Dear Editor,

While I am not free of carbon footprint hypocrisies, I do consider my decisions in this regard and feel very free to voice opposition to diluted bitumen pipelines and the hypocrisies of others, especially Justin Trudeau who said the National Energy Board’s broken process could not approve pipelines.

The pipeline ends in Burnaby (at a refinery, which can’t process this product), and so, perhaps in the thinking of Kinder Morgan are the corporation’s responsibilities, but Coastal First Nations as well as many non-indigenous folk have other things to say about it. The increased Tanker traffic is a huge concern to them, and rightly so.

Decreasing our own personal demand (carbon footprint), while worthy of thought and action, does not address the issues of oil sands expansion, increasing Canada’s raw hydrocarbon exports, increasing B.C.’s oil spill risks seven fold, or allowing overseas exports to pollute other lands, waters, or our common atmosphere.

Kinder Morgan, Notley’s Alberta and Trudeau’s Feds call this an economy, but booming mega projects such as Trans-Mountain really only fit well with corporate profits, short election cycles, and taxes, not with stable economies, national or local. Pipelines greatly affect refinery and oil sands workers in Alberta for the negative. Unifor — Alberta’s largest union — acted as an intervener against Trans-Mountain, saying it will hurt the economy and Canadian jobs.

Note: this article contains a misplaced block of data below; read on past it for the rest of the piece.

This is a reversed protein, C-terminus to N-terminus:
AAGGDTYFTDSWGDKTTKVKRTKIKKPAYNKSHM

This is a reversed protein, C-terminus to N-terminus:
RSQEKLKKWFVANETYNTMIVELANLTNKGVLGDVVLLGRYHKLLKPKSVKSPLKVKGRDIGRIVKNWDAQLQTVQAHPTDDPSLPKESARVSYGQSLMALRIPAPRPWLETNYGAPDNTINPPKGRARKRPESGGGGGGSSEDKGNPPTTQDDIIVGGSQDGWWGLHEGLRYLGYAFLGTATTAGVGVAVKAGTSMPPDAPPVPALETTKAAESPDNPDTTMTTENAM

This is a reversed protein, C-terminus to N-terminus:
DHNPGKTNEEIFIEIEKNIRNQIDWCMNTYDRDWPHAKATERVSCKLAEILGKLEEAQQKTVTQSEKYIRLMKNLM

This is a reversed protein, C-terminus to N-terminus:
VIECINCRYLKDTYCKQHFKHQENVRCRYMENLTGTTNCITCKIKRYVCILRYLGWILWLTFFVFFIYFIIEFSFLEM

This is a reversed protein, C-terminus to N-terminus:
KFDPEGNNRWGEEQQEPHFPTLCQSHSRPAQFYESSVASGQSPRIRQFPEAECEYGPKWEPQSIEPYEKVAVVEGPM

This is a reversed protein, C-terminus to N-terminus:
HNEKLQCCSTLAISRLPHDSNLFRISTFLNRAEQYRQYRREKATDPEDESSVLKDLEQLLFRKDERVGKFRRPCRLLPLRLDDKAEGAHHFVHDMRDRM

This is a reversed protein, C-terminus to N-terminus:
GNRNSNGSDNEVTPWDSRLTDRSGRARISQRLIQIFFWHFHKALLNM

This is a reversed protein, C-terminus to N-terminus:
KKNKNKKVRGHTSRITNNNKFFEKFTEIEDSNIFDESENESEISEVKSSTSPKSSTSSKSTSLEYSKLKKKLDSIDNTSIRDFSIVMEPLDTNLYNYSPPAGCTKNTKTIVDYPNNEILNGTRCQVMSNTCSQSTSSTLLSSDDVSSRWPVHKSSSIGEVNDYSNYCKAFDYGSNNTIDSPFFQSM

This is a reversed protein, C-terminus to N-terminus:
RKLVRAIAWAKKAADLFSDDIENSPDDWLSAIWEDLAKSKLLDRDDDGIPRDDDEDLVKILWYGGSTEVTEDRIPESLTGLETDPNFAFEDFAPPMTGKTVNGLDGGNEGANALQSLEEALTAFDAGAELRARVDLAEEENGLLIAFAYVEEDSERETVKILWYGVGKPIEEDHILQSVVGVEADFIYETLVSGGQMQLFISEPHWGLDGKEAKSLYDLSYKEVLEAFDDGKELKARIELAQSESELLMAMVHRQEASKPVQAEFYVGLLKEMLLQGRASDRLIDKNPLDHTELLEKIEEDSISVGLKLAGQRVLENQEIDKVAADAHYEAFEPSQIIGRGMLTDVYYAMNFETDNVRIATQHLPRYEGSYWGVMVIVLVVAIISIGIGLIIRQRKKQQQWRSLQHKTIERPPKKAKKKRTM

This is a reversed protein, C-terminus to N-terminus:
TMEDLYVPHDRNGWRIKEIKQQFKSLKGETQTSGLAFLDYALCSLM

Why import refined Venezuelan oil, while not upgrading our own bitumen? It’s a false economy based on fast track globalized profiteering for the few.

If we invested in local renewable initiatives we would provide solidity to a true economy, which extends much further into the future.

Landing the guilt for taking responsibility for this debacle, and silencing critical voice of locals who have no mass transportation infrastructure, does this issue a vast disservice, especially when not offering some solutions for carbon footprint reduction or creating any alternative projections for a different future.

Going with the flow (of oil) is not in our interest.

Rob Mercereau
Dunster, B.C.